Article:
Last nWater2pight, I watched WATER, recommended in a discussion either here or in the discussion of Bollywood triggered by Liz Bevarly’s music post on the now-defunct Squawk Radio.   Set in 1938, it is the story of a little girl who is widowed at the age of seven, and sent away to an ashram to live for the rest of her life, as is the custom.  Chuihya’s head is shaved, she’s dressed in white, and she is sent away from her family to the grim environs of the ashram, where she meets three women who all influence her fate.  One is the beautiful young Kalyani (Lisa Ray) who falls in love with Narayan (John Abraham), and their star-crossed tale is woven into the struggle for faith, the desire for happiness, and the excruciating tale of women condemned to a life of nothing after a husband dies. 

Which makes it sound as if it would be a grim movie indeed.  It is not.  Water is lyrical and earthy, and highly romantic.  It is also a visual feast, filmed with extraordinary attention to light and composition without ever being self-conscious or haughty.

It also raises my on-going and pleasurable debate with myself over wanting to visit India. So beautiful and so challenging and so poor and so rich, spiritual and severe, romantic and sexist and sensual and ignorant and wise.  It is a swelter of ideas and possibilities; frightens and perplexes and intrigues.  I’m afraid I will go and hate it.  Maybe just as afraid that I won’t.   


Beautiful film. Thanks to those who recommended it.  On one site, it said the move is banned in India.  Does anyone know if that is true?

8 thoughts on “Water

  1. There are two more directed by Deepa Mehta, Earth and Fire. I’ve seen Water, and the husband has seen that one and Fire, and felt Water was the better one.

  2. Tony

    I’ve seen all three. Works of genius. Earth is set during the days of the partition of India and Pakistan — complex, bloody, moving. Fire is about the love between two Indian women and their eventual sexual connection (for which there is literally no word in their language.)

    Yes, Water is not only banned in India, Mehta was refused permission to film it in India (she used Sri Lanka instead.)

    Anyone who hates India hasn’t allowed themselves to be there.

  3. Okay, I’ve added Earth And Fire to my list, and I’m deeply curious about this filmmaker now.

    And thank you, Tony, for that: anyone who hates India hasn’t allowed themselves to be there.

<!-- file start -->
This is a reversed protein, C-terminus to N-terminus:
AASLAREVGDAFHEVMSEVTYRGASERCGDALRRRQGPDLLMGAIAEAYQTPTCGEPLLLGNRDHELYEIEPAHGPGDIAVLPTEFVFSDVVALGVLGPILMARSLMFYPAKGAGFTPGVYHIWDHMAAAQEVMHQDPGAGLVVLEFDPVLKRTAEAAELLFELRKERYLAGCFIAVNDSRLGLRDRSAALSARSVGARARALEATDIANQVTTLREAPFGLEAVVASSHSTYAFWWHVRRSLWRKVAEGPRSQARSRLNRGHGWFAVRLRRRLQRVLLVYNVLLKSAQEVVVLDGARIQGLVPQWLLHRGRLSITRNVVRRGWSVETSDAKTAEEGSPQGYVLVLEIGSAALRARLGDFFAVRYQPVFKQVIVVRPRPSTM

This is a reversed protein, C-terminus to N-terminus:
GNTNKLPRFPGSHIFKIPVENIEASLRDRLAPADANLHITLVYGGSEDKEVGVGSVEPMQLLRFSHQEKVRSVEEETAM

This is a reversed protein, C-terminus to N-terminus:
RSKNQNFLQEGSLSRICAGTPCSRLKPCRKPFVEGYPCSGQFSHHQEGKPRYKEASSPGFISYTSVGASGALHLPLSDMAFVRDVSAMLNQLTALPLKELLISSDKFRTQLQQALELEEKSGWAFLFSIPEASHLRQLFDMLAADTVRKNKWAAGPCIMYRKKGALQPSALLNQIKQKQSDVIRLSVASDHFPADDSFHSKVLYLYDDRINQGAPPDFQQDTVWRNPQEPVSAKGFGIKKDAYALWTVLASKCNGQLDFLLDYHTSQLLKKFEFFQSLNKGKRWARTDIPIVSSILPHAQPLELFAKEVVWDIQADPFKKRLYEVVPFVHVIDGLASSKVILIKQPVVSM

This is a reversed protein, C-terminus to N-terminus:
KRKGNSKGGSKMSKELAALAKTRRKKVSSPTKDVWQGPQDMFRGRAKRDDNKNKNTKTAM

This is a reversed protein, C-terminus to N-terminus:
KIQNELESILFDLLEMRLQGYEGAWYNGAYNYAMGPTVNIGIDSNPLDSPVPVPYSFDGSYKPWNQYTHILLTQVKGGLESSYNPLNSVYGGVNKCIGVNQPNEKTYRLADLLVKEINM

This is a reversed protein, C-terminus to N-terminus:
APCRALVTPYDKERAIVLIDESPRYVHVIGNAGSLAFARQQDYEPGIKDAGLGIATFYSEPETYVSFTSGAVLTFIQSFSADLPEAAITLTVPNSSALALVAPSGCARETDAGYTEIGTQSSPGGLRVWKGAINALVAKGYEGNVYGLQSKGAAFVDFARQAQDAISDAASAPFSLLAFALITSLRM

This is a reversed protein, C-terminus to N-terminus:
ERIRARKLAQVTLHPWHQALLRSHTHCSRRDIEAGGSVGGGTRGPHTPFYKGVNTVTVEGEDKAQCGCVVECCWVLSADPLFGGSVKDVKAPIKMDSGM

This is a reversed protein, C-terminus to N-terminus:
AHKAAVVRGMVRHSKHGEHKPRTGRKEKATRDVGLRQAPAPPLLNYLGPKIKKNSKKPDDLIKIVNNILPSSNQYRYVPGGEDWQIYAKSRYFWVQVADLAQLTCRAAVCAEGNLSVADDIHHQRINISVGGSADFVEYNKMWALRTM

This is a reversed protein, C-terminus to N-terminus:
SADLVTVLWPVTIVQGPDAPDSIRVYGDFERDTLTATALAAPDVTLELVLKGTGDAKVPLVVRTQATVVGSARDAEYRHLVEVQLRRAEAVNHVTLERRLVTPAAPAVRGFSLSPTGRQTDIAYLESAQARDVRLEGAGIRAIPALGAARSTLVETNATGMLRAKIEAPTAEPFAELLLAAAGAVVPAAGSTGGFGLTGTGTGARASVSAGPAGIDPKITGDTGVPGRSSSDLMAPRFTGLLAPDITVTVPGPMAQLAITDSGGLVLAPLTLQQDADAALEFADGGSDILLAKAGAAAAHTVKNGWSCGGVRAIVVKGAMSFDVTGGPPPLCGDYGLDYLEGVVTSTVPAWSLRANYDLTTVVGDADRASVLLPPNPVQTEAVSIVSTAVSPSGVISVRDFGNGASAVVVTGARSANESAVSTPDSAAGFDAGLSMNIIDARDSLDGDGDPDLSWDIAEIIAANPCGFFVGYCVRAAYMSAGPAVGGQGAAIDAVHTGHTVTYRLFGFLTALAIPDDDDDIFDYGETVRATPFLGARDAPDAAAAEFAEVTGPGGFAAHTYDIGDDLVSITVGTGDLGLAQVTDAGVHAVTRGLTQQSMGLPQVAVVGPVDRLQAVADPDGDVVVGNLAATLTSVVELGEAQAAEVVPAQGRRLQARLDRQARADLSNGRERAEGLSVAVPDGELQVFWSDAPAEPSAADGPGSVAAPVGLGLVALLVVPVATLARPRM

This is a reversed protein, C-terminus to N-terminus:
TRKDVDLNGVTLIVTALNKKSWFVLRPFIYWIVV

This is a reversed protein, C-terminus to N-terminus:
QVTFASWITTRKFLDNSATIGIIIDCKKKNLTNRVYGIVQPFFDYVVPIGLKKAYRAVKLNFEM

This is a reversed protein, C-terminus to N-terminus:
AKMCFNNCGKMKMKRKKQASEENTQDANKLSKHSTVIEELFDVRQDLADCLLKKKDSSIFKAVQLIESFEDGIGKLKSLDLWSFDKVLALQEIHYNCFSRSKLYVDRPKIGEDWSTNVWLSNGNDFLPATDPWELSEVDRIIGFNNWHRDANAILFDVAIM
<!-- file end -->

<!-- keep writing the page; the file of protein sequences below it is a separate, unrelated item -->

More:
The one thing that’s certain is that it isn’t like anywhere else.

  4. Tapsi

    Actually, the film isn’t banned in India and it was shown here to a great deal of critical acclaim. However, there WERE massive problems faced by Deepa Mehta during filming and she eventually didn’t manage to shoot in Varanasi, where it’s set, and had to shoot in Sri Lanka instead. For what it’s worth, being an Indian and having lived in Delhi all my life, I don’t think you could hate India…
    Maybe reading some Indian fiction in English would help, since you’ve seen quite a few Indian films – I love the depiction of India in Vikram Seth’s A Suitable Boy (it’s something like 1300 pages however) and another book I have a feeling you’d like is one called Cuckold by Kiran Nagarkar, an absolutely stunning period work of sorts and tells a wonderful story of medieval India.

  5. I loooove Indian movies. Have you seen Kama Sutra – wonderful. What rich culture and beautiful scenery.

  6. Thanks for the background, Tapsi. I have tried to read A Suitable Boy, and have lost track of the number of people who have insisted I will love the book. It’s a bit slow in the beginning and I need a good, long stretch of time to read deeply. That kind of reading time has been hard to come by lately, especially with reviewing.

    However, my rule is to read only what I wish on planes, and I have a couple of long flights coming up, so I’ll give Seth one more try. I will also look for Cuckold, which does sound like just my cup of tea.

    Oh, and I do love thinking of you sitting at your computer in Delhi writing your comment, and me sitting here in Colorado reading them. The wonders of the Internet!

    Dara, yes, I loved Kama Sutra. Haunting film.

  7. Oh, and about the fear of hating India. Of course I will not. I suspect the opposite is true. It’s a place that I, personally, being who I am and loving the things I love, will love intensely. It’s just that fear one has sometimes of loving an idea more than the real thing. Sooner or later, you have to put aside the infatuation and let the object of desire reveal itself to you, with all its flaws and beauties.

    India is not just one thing, either, one single idea. So many people, such a long history, so many complicated layers.

  8. Tapsi

    That’s so true, it’s difficult to isolate any one idea of India and I’m often impatient with attempts to do so. There’s always the heartbreak of seeing flaws but then it’s also wonderful to see so much more than you might have expected right?
    Oh and the thrill for me is definitely hearing from one of my favourite romance authors ever. I’ve only managed to get hold of your earlier work, but I love every bit of it and keep going back to it again and again, in my own rather futile attempts at writing romance! Thank you for your wonderful books.

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